Decisions and plans are piling up and it appears that things got busy and my blog took a backseat. The autumn leaves I kicked around in my last post went on a fast-forward to harbingers of spring, miles of faraway trails, and 50-year celebrations of the river I grew up on.
I had time to pick up some new projects. After my drive to Bennington, Vermont last summer, I connected with a solar installer at Thanksgiving and wrote a couple of USDA REAP grants. Both grants were funded during the spring round and it was exciting to see my efforts make their way to the Maple Sugar state. My streak continues in Ohio, and with 8 winning awards, REAP has become a really solid niche for me. I work on these grants in partnership with Rural Action, a regional nonprofit that took over the sustainability projects started by UpGrade Ohio.
In addition to USDA projects, I also started working with a nonprofit called Live Healthy Appalachia. LHA has a unique set of programs built around plant-based nutrition education. I have witnessed the success of these efforts as they teach folks in rural areas how to eat better and live healthier lives.
The problem is, there are food deserts all across America, which the USDA defines as “no car and no food” within a mile of your home. This means a lot of people have to drive really far to find healthy food, which can happen in urban areas too. Think about all of the processed food you find at a dollar store when there is no grocery store in sight. LHA is teaching people how to eat better, despite the lack of food choices in these communities. Lots of fresh food is grown here, yet many people who don’t have a garden or farm still have a long way to drive to find fresh fruits and vegetables.
There are cultural barriers you would never even consider if you live in rich neighborhoods. Many people who live in distressed regions of the country don’t often see a doctor, due to lack of money and transportation barriers. Without the right food options, the friendly dollar store is the only place to turn. Plus, a lot of low-cost diners and small-town festivals serve up all kinds of cheap, fried foods. Here where I live, residents have a thirty-three percent chance of being diagnosed with diabetes.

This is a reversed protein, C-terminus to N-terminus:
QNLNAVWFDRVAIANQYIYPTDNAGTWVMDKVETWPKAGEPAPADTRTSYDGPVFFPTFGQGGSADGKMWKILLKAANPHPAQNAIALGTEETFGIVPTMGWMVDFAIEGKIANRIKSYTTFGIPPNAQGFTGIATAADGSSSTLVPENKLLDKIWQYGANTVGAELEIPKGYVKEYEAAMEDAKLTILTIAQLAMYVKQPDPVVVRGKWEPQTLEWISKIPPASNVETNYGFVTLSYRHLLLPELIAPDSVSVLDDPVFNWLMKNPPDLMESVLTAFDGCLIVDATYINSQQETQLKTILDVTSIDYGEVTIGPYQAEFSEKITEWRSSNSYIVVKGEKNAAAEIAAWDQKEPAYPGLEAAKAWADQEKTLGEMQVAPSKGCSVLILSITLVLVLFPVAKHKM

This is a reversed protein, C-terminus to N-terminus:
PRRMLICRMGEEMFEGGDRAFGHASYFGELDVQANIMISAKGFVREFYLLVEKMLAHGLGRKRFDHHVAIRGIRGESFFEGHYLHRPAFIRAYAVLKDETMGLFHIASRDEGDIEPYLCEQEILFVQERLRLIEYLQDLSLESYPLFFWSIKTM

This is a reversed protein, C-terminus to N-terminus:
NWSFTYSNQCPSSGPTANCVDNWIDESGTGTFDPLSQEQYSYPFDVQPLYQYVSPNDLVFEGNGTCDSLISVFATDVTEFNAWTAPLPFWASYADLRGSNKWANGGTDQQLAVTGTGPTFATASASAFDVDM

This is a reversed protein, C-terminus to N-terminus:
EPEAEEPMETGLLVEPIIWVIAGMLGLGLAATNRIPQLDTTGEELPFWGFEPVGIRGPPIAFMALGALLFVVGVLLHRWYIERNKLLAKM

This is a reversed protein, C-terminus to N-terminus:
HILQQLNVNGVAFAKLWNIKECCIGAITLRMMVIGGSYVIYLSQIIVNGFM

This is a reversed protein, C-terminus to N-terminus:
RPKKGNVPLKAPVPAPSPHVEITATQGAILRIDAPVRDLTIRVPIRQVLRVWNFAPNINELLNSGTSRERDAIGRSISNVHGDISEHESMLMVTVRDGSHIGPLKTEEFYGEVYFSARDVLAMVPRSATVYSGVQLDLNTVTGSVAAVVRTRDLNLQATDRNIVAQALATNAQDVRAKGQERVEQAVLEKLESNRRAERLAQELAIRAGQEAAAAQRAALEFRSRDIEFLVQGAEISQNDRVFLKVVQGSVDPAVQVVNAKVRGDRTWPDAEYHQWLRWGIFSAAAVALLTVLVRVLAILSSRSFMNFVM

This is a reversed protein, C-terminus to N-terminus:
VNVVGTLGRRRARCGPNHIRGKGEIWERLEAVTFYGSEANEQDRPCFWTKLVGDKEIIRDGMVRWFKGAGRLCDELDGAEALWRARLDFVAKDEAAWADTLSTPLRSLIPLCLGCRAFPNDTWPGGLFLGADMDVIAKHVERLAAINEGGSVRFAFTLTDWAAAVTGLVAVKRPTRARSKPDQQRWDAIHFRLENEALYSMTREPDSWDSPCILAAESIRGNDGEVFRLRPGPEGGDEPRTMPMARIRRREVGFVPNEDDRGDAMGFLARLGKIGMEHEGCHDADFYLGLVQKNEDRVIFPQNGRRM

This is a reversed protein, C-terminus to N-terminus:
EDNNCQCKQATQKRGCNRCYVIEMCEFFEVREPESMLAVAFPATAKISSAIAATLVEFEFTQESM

This made me want to research the kind of work LHA was doing. In my effort to learn the science behind plant-based food, I gave up my Greek yogurt and most of the snacks I have eaten for more than five decades. By mid-January, I cleared my freezer of every meat product I owned and made a few lifestyle adjustments. In a couple of months, I lost more than eight pounds. I have a lot more energy and feel better than ever. I still treat myself to cake on occasion, but vegetables are now my main source of food.
I know what I eat now, thanks to the research I learned through Live Healthy Appalachia. I tell everyone I know to watch a documentary called Forks Over Knives, or read a couple of studies written by nutrition experts. I guarantee your life will be transformed.
Outside of taking better care of myself, I am taking advantage of the beautiful weather this summer and traveling the open road. I love the outdoor bluegrass festivals and river towns in Ohio. It feels like summer began here in April, we’ve had so many days of clear beautiful skies and ultra sunny days.
When I think about how I live now, I still can’t believe it’s been five years since I left my home in northeast Ohio. In 2014, I completed my master’s degree and looked for a new home in the country so I could study rural poverty and community development. I was happy to give up the busy urban highways for the snail pace of “four lanes” to travel the crooked village roads. I don’t miss my old cubicle life or the predictability of a work week. These days, I spend so much time working out of a rural office on a farm, that when I do drive into town, I take note of the changing landscape. Nothing to complain about here, even when I get stuck behind a road closure or a horse and buggy in Chesterhill. These roads are simply a far cry from the construction cones I see along I-77 or when I travel 270 into Columbus.
I’ve seen a lot of country roads this summer. To celebrate my five-year life far from the city, I packed up my car for a three-week trip to nowhere, just like I did in 2014. This time, I left Athens in mid-May and headed south into Charleston, West Virginia. I camped out with some friends near the Appalachian Trail, then checked out the annual Trail Days festival. I continued my route south, cooling off near some waterfall trails in South Carolina, then visited the final resting place of Martin Luther King, Jr. on Memorial Day. I stayed for three days near Atlanta and took a class at Emory University.
When it was time to head home, I camped my way through the Great Smoky Mountains, hiked some more sections of the AT, and found my way through the Cumberland Gap. Just before I headed east to Athens, I made an unplanned visit to Inez, Kentucky to see the place where it all began.
There is so much more to say about this trip. Until then, I added a few more photos to my album on Appalachia.